PM Halts Anti-Assimilation Campaign Aimed at Israelis in the US

December 3, 2011  

Prime Minister Binyamin Netanyahu personally intervened over the weekend to halt an ad campaign aimed at Israeli yordim (former Israelis) living in the United States encouraging them to consider returning to Israel. The campaign was cancelled after Israelis living in the U.S. and American Jews complained that the campaign was “insulting and hurtful.”

The campaign, consisting of several clips that were posted on Youtube and spread via e-mail and social media that highlighted the dangers of assimilation for Jews and especially Israelis living in the U.S. In one of the clips, a child of an Israeli couple living in the U.S. tells her grandparents who ask in a video chat what holiday is coming up, that she will be celebrating Christmas. In another clip, the American husband of an Israeli woman (it’s not clear if he is Jewish or not) cannot relate to her observance of Yom Hazikaron (Soldiers’ Memorial Day).

Accompanying the clips were billboards displayed in areas with large concentrations of Israelis in New York City and Los Angeles, imploring Israelis to “come home before Hanukkah turns into Christmas” and “before Abba turns into Daddy.”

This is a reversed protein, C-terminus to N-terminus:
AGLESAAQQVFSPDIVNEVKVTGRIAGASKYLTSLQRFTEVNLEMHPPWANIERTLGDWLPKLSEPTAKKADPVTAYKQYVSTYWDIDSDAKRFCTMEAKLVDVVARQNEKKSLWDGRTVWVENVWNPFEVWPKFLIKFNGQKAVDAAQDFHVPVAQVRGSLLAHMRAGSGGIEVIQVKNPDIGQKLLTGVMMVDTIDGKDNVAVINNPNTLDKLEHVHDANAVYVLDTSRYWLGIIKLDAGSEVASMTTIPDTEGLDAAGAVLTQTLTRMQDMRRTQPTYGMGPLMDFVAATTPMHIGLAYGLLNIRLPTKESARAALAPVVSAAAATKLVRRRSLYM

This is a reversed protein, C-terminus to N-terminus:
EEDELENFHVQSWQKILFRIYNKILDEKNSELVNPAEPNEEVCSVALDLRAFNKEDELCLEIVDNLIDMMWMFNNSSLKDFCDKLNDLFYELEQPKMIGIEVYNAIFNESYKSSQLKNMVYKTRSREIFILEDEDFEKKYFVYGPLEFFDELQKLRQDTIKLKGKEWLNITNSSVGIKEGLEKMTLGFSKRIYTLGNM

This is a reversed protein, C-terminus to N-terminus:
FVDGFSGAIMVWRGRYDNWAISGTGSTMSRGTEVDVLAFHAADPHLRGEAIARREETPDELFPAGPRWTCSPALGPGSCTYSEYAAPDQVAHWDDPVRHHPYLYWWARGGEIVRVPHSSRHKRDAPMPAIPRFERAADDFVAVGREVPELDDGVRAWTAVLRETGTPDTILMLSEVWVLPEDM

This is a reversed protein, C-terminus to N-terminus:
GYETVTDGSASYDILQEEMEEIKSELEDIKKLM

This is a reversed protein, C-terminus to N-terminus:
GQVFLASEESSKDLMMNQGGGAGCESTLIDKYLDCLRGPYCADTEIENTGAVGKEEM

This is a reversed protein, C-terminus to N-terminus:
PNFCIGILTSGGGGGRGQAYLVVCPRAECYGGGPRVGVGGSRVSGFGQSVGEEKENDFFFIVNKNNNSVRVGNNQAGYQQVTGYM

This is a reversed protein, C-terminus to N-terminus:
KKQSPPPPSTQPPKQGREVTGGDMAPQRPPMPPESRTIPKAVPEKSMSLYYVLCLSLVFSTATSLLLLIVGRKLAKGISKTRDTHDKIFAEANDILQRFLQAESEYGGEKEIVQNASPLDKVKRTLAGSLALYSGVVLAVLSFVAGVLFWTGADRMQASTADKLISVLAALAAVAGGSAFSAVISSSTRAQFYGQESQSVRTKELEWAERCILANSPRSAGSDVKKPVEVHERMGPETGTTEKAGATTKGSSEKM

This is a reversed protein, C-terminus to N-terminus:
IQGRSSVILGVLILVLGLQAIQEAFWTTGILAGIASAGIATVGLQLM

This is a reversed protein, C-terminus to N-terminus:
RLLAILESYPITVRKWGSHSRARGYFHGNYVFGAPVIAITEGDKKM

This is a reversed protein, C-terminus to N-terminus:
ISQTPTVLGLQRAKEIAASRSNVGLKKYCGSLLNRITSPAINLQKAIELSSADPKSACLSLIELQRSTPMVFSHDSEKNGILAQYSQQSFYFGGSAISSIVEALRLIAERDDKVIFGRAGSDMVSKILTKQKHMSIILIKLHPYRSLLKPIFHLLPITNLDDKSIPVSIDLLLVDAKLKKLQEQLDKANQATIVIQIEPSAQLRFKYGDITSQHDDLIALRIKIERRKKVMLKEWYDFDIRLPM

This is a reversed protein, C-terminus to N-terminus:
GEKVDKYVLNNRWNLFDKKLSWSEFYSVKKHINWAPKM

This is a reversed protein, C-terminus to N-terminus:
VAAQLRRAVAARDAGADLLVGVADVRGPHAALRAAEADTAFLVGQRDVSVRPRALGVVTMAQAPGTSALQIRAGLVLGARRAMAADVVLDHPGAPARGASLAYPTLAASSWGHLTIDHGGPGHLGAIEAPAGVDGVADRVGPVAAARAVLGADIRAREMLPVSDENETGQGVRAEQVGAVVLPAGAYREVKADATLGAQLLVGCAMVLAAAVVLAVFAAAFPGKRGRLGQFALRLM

Reports in the U.S. said that thousands of irate American Jews and former Israelis called the Israeli Embassy and consulates in the U.S. complaining that they felt insulted. Michael Oren, Israeli ambassador to the United States, said that “the Ministry of Immigrant Absorption’s campaign clearly did not take into account American Jewish sensibilities, and we regret any offense it caused.”

In a statement, he said that the campaign was conducted “without the knowledge or approval of the Prime Minister’s Office or of the Israeli Embassy in Washington. Prime Minister Netanyahu, once made aware of the campaign, ordered the videos immediately removed from YouTube, and he ordered that the billboards be removed as well. The prime minister deeply values the American Jewish community and is committed to deepening ties between it and the State of Israel.”

Abraham Foxman, national director of the ADL, said that “We find these videos heavy-handed, and even demeaning. While we appreciate the rationale behind the Israeli government’s appeal to its citizens living in the U.S. to return to Israel, we are concerned that some may be offended by what the video implies about American Jewry.”

In a statement, the Absorption Ministry, which organized the campaign, said that it was not aimed at American Jews, but only at former Israelis, and that the Ministry “respects and appreciates the American Jewish community and recognizes its strong connection to Israel.”

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